There is nothing more aromatic than coffee as it is being roasted. Yesterday I experienced that firsthand when I attended an Ethiopian coffee ceremony with a friend.
Once a week Sidamo offers a demonstration of how coffee is traditionally prepared in Ethiopia. A woman in her native costume sits on a straw mat in the middle of the shop and roasts the raw coffee beans over an open flame. The beans, which start out almost white, gradually take on the rich coffee color as they are heated. The process produces a sweet-smelling smoke.
After the beans are roasted, the woman begins to heat a container of water over the same fire while she grinds the roasted beans into a fine powder. She then removes the water from the heat and adds the powder, allowing the coffee to “steep” just as we might prepare a pot of tea.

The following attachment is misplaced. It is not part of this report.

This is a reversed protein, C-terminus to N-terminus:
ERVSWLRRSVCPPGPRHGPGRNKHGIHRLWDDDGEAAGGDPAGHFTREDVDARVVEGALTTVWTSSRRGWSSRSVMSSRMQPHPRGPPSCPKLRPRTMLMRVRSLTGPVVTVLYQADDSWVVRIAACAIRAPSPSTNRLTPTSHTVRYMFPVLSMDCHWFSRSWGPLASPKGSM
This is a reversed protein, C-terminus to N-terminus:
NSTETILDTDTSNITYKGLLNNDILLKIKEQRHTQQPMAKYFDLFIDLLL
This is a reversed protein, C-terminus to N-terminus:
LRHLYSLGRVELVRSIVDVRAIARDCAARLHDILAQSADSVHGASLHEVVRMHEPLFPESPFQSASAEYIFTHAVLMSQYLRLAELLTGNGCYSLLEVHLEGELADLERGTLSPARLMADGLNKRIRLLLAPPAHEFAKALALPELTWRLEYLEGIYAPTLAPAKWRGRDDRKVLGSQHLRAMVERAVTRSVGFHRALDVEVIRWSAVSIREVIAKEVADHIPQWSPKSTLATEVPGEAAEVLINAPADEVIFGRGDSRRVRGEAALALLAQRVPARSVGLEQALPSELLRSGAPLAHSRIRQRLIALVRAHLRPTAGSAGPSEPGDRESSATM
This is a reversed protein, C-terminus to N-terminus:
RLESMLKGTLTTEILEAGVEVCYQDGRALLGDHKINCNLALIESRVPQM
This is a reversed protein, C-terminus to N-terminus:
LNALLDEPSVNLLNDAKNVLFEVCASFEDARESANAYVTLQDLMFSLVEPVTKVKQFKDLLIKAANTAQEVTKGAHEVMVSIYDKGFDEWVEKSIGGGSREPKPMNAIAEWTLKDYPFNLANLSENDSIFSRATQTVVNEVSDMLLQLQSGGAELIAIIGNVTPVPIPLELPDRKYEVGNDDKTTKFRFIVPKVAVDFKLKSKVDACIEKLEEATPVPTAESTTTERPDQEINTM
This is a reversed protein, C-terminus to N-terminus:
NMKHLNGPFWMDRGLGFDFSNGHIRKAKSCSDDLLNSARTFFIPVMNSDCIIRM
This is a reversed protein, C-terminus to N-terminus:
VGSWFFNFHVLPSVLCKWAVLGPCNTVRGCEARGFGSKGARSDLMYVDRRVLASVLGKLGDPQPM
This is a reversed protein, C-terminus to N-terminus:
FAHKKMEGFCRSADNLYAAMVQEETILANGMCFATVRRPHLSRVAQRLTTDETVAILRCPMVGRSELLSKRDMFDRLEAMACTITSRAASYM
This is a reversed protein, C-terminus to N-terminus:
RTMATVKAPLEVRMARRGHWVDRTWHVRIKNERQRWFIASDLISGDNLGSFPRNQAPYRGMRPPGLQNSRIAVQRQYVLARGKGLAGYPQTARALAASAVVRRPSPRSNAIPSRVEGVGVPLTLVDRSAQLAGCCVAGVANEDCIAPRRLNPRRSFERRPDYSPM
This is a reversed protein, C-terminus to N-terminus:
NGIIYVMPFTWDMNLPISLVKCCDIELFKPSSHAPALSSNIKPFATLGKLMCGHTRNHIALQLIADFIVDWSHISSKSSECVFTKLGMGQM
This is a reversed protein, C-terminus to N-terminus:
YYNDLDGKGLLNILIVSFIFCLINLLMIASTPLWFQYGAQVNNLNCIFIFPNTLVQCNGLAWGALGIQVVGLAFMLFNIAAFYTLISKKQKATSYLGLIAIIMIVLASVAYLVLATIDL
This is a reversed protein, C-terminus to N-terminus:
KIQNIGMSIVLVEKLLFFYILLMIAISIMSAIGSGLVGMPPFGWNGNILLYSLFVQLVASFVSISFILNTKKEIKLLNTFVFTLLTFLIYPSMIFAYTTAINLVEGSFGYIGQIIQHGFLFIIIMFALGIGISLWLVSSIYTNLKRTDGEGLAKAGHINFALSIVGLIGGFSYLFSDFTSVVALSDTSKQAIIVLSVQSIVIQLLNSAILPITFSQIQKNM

The rich hot coffee is then served to everyone in the shop free of charge in small cups. It has the feel of Turkish coffee without one bit of acidity.
After we were served, my friend tried her hand at roasting coffee. With a little encouragement, she ended up with similarly dark brown beans. The shop owner ground them for her and sent her home with a week’s worth of Ethiopian coffee.
It was extremely interesting to see firsthand just how coffee is transformed from the initial pale beans into the fragrant dark roast we have come to know and love.